New National Opinion Poll from the University of Arizona: Two Years after Financial Crisis, High School Students Strongly
Findings Indicate Vacuum Left by Widespread Financial Illiteracy Filled with Negative Stereotypes
** Media Availability Teleconference Held Today at 2:30 p.m. ET **
WASHINGTON--(BUSINESS WIRE)-- A new national opinion poll of nearly 900 high school students shows that more than two years after the country suffered the massive financial crisis of 2008 and 2009, the majority of respondents harbor a significant amount of distrust toward banks, credit unions, credit card companies, businesses and investment institutions. This sense of distrust is compounded by a lack of understanding about the basic services and products of financial institutions.
“This poll is extremely revealing,” said Dr. Michael Staten, Director of the University of Arizona’s Take Charge America Institute for Consumer Financial Education and Research, which commissioned The Financial Literacy Group consulting firm to conduct the survey earlier this year. “In addition to students’ lack of knowledge about the building blocks of personal finance, which we have seen for years in these types of surveys, it shows the next generation of American consumers now also actively distrusts many of the pillars of the financial services industry.
“Despite their strong suspicion of financial institutions, these students responded that they believe education is important to their futures and that financial success can be achieved with the right financial decisions,” said Staten. “This is a hopeful sign and it tells us that more financial education is needed. It may not yet be too late to defuse this sense of cynicism about all things financial, and to prepare these young consumers for the financial choices they will face in adulthood.”
Some of the poll’s findings include:
- The majority of students responding to the survey (60%) believe that credit card companies often entice people into taking on more debt that they can handle.
- Over 70% of students believe that businesses often try to “trick young people” into spending more than they should.
- Only 25% of students disagreed with the following statement: “The stock market is rigged mostly to benefit greedy Wall Street bankers.”
- Only 15% of students are aware that credit unions are different than banks with respect to their not-for-profit status.
- Fewer than 1 in 5 students who responded to the survey (17%) disagreed with the statement that “Banks are mostly interested in getting my money through hidden fees.”
The poll was offered to students at 18 high schools in 11 states across the country, and 878 students completed the survey in January and February of this year. Respondents from all levels of high school were represented.
“While some organizations are making strong efforts in the field of financial education, overall not enough is being done to educate America’s youth about money, at school or at home,” said Dan Iannicola, Jr., former Deputy Assistant Secretary for Financial Education at the U.S. Treasury Department and CEO of The Financial Literacy Group consulting firm. “But as these results show, just because we aren’t teaching about money, doesn’t mean kids aren’t learning about it. This survey asks the question ‘just what are they learning?’
“This isn’t just about bad PR for the financial services industry,” said Iannicola. “Adolescents with this level of distrust of financial institutions become adults who don’t open bank accounts, invest for retirement, insure against risks or finance important purchases like college educations or homes. This type of financial disengagement could push a generation of consumers away from mainstream institutions and toward risky alternative service providers or toward simple inactivity, which has its own perils.”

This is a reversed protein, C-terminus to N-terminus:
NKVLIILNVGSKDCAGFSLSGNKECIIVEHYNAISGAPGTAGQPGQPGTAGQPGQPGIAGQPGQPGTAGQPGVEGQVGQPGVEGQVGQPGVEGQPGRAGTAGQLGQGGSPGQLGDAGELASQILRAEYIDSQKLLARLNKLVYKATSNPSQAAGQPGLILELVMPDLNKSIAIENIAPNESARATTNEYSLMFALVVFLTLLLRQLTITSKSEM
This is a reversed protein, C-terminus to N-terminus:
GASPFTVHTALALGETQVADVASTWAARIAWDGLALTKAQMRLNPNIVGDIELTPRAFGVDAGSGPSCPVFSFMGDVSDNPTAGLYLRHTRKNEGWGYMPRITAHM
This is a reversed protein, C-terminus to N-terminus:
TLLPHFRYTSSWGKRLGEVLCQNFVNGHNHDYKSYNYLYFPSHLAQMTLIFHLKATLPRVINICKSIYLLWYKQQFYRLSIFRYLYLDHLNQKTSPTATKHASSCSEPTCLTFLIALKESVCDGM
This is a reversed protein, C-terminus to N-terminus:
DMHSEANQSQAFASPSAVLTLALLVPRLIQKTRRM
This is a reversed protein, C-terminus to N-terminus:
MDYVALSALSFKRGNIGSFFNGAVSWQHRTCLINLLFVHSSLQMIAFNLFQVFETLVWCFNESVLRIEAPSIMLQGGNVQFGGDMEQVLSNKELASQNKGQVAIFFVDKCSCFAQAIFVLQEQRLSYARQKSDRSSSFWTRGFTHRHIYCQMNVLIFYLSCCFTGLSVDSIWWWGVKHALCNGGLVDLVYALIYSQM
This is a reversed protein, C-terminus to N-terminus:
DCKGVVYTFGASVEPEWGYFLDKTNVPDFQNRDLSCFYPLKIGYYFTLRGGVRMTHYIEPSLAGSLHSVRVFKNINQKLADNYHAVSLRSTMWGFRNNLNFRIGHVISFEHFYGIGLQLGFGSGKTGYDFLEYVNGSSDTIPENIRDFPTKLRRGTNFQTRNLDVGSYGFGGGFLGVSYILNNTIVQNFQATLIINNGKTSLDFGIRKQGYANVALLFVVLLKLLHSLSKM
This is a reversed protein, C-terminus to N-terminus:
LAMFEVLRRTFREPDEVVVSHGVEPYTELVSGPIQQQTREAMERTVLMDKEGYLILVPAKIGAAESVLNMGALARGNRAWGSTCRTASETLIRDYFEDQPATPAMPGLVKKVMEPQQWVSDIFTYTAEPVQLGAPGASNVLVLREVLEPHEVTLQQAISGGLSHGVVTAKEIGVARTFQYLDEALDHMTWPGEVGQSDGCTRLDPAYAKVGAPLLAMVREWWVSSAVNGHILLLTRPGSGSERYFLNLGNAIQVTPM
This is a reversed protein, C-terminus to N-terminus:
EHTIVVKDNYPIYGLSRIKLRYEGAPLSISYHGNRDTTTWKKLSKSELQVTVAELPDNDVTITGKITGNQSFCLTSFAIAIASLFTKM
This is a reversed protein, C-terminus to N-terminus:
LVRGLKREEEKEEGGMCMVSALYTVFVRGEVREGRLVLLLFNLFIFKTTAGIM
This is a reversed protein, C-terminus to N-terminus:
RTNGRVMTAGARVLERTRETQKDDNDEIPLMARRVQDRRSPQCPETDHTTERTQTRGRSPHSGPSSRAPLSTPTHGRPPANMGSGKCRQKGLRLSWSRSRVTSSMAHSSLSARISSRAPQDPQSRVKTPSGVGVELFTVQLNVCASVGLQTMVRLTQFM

An executive summary of the study is available at www.FinancialLiteracyGroup.com/services.
Media Availability - Dr. Michael Staten and Dan Iannicola will be available today, June 23, to answer media questions about the survey in a media teleconference scheduled for 2:30 p.m. ET. Call-in information is below:
Call-in number – 1-866-218-6651 (for local Arizona callers: 520-626-8109)
Teleconference code – 981704
The Take Charge America Institute for Consumer Financial Education and Research’s mission is to create research-based educational outreach programs to improve financial literacy and help consumers to make informed financial choices in today’s complex markets. The Institute was established in 2003 as the result of a major endowment gift to the University of Arizona from the credit counseling agency Take Charge America. Since then, the Institute has developed an array of financial education outreach programs at the University. In addition, The Institute’s Family Economics and Financial Education program (www.fefe.org) develops and continually updates a financial education curriculum for high school students. Provided free of charge by the Institute, the curriculum is being used by more than 12,000 teachers nationwide and reaches several hundred thousand students annually.
The Financial Literacy Group
The Financial Literacy Group is a consulting firm which helps companies, non-profit organizations and government agencies empower people of all ages and backgrounds with financial knowledge. Founded in 2009, the Group designs, develops, evaluates and implements financial education programs, materials and research. Its international team of financial literacy experts includes educators, economists, researchers, curriculum writers and former policy makers, from a variety of disciplines including education, personal finance, economics, consumer behavior, government, communications, and law.
The Financial Literacy Group
Betsy Holahan, 202-747-9490 ext. 7
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